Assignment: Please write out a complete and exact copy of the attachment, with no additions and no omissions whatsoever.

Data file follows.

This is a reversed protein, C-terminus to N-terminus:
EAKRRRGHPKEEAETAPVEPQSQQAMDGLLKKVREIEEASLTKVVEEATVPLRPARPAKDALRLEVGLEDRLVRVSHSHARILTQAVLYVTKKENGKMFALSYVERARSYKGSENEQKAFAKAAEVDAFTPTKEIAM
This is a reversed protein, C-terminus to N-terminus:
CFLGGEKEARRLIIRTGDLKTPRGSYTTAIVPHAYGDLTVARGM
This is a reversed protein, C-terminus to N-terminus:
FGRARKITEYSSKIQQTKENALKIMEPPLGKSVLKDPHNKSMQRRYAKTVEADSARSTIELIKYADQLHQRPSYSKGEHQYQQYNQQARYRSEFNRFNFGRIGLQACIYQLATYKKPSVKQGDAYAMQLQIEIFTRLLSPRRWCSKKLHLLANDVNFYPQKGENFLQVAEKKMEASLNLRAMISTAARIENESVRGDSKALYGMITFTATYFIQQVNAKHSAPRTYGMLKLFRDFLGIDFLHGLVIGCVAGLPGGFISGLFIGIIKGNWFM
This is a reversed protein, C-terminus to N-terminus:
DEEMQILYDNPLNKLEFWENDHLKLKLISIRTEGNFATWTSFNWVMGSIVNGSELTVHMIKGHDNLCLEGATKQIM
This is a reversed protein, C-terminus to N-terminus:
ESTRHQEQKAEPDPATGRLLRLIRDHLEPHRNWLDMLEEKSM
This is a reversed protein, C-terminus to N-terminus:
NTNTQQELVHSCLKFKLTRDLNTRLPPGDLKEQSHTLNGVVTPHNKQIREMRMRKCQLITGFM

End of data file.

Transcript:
This is a reversed protein, C-terminus to N-terminus:
EAKRRRGHPKEEAETAPVEPQSQQAMDGLLKKVREIEEASLTKVVEEATVPLRPARPAKDALRLEVGLEDRLVRVSHSHARILTQAVLYVTKKENGKMFALSYVERARSYKGSENEQKAFAKAAEVDAFTPTKEIAM
This is a reversed protein, C-terminus to N-terminus:
CFLGGEKEARRLIIRTGDLKTPRGSYTTAIVPHAYGDLTVARGM
This is a reversed protein, C-terminus to N-terminus:
FGRARKITEYSSKIQQTKENALKIMEPPLGKSVLKDPHNKSMQRRYAKTVEADSARSTIELIKYADQLHQRPSYSKGEHQYQQYNQQARYRSEFNRFNFGRIGLQACIYQLATYKKPSVKQGDAYAMQLQIEIFTRLLSPRRWCSKKLHLLANDVNFYPQKGENFLQVAEKKMEASLNLRAMISTAARIENESVRGDSKALYGMITFTATYFIQQVNAKHSAPRTYGMLKLFRDFLGIDFLHGLVIGCVAGLPGGFISGLFIGIIKGNWFM
This is a reversed protein, C-terminus to N-terminus:
DEEMQILYDNPLNKLEFWENDHLKLKLISIRTEGNFATWTSFNWVMGSIVNGSELTVHMIKGHDNLCLEGATKQIM
This is a reversed protein, C-terminus to N-terminus:
ESTRHQEQKAEPDPATGRLLRLIRDHLEPHRNWLDMLEEKSM
This is a reversed protein, C-terminus to N-terminus:
NTNTQQELVHSCLKFKLTRDLNTRLPPGDLKEQSHTLNGVVTPHNKQIREMRMRKCQLITGFM